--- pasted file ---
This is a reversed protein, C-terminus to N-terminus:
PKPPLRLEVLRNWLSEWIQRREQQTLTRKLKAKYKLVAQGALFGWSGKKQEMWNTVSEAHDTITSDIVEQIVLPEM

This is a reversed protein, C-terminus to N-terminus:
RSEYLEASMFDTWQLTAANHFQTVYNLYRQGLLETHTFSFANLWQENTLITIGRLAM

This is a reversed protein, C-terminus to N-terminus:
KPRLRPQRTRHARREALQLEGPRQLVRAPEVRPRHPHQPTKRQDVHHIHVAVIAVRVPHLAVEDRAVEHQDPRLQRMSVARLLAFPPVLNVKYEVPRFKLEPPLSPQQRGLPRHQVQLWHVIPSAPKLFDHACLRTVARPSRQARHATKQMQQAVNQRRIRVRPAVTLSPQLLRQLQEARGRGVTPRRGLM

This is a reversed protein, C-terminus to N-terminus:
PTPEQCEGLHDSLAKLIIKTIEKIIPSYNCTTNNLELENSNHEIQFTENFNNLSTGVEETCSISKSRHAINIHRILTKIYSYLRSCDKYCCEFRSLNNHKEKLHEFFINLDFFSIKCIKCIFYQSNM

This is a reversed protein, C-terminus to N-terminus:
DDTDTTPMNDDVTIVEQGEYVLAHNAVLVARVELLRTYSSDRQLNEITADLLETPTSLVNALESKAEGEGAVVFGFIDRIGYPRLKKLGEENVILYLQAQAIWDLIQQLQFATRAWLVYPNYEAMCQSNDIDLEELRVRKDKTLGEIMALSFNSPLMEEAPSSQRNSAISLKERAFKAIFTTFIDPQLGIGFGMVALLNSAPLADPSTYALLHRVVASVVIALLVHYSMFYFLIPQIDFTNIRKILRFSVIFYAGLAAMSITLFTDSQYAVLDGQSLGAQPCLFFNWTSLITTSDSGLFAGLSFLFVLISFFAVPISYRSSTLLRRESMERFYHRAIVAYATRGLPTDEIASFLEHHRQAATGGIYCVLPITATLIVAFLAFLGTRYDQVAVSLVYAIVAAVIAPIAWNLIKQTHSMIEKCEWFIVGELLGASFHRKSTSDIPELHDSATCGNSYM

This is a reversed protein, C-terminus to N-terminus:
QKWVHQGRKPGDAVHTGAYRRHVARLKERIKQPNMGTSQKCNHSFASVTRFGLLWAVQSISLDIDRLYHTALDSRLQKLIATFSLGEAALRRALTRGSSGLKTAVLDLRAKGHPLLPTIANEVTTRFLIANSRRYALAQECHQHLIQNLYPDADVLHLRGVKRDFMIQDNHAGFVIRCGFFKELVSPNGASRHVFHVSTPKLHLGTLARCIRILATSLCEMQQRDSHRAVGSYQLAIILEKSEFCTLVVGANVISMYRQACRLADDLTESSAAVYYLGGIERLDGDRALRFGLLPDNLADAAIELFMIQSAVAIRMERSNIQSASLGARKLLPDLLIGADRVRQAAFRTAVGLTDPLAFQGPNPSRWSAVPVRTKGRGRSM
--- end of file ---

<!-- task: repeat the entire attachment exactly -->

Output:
This is a reversed protein, C-terminus to N-terminus:
PKPPLRLEVLRNWLSEWIQRREQQTLTRKLKAKYKLVAQGALFGWSGKKQEMWNTVSEAHDTITSDIVEQIVLPEM

This is a reversed protein, C-terminus to N-terminus:
RSEYLEASMFDTWQLTAANHFQTVYNLYRQGLLETHTFSFANLWQENTLITIGRLAM

This is a reversed protein, C-terminus to N-terminus:
KPRLRPQRTRHARREALQLEGPRQLVRAPEVRPRHPHQPTKRQDVHHIHVAVIAVRVPHLAVEDRAVEHQDPRLQRMSVARLLAFPPVLNVKYEVPRFKLEPPLSPQQRGLPRHQVQLWHVIPSAPKLFDHACLRTVARPSRQARHATKQMQQAVNQRRIRVRPAVTLSPQLLRQLQEARGRGVTPRRGLM

This is a reversed protein, C-terminus to N-terminus:
PTPEQCEGLHDSLAKLIIKTIEKIIPSYNCTTNNLELENSNHEIQFTENFNNLSTGVEETCSISKSRHAINIHRILTKIYSYLRSCDKYCCEFRSLNNHKEKLHEFFINLDFFSIKCIKCIFYQSNM

This is a reversed protein, C-terminus to N-terminus:
DDTDTTPMNDDVTIVEQGEYVLAHNAVLVARVELLRTYSSDRQLNEITADLLETPTSLVNALESKAEGEGAVVFGFIDRIGYPRLKKLGEENVILYLQAQAIWDLIQQLQFATRAWLVYPNYEAMCQSNDIDLEELRVRKDKTLGEIMALSFNSPLMEEAPSSQRNSAISLKERAFKAIFTTFIDPQLGIGFGMVALLNSAPLADPSTYALLHRVVASVVIALLVHYSMFYFLIPQIDFTNIRKILRFSVIFYAGLAAMSITLFTDSQYAVLDGQSLGAQPCLFFNWTSLITTSDSGLFAGLSFLFVLISFFAVPISYRSSTLLRRESMERFYHRAIVAYATRGLPTDEIASFLEHHRQAATGGIYCVLPITATLIVAFLAFLGTRYDQVAVSLVYAIVAAVIAPIAWNLIKQTHSMIEKCEWFIVGELLGASFHRKSTSDIPELHDSATCGNSYM

This is a reversed protein, C-terminus to N-terminus:
QKWVHQGRKPGDAVHTGAYRRHVARLKERIKQPNMGTSQKCNHSFASVTRFGLLWAVQSISLDIDRLYHTALDSRLQKLIATFSLGEAALRRALTRGSSGLKTAVLDLRAKGHPLLPTIANEVTTRFLIANSRRYALAQECHQHLIQNLYPDADVLHLRGVKRDFMIQDNHAGFVIRCGFFKELVSPNGASRHVFHVSTPKLHLGTLARCIRILATSLCEMQQRDSHRAVGSYQLAIILEKSEFCTLVVGANVISMYRQACRLADDLTESSAAVYYLGGIERLDGDRALRFGLLPDNLADAAIELFMIQSAVAIRMERSNIQSASLGARKLLPDLLIGADRVRQAAFRTAVGLTDPLAFQGPNPSRWSAVPVRTKGRGRSM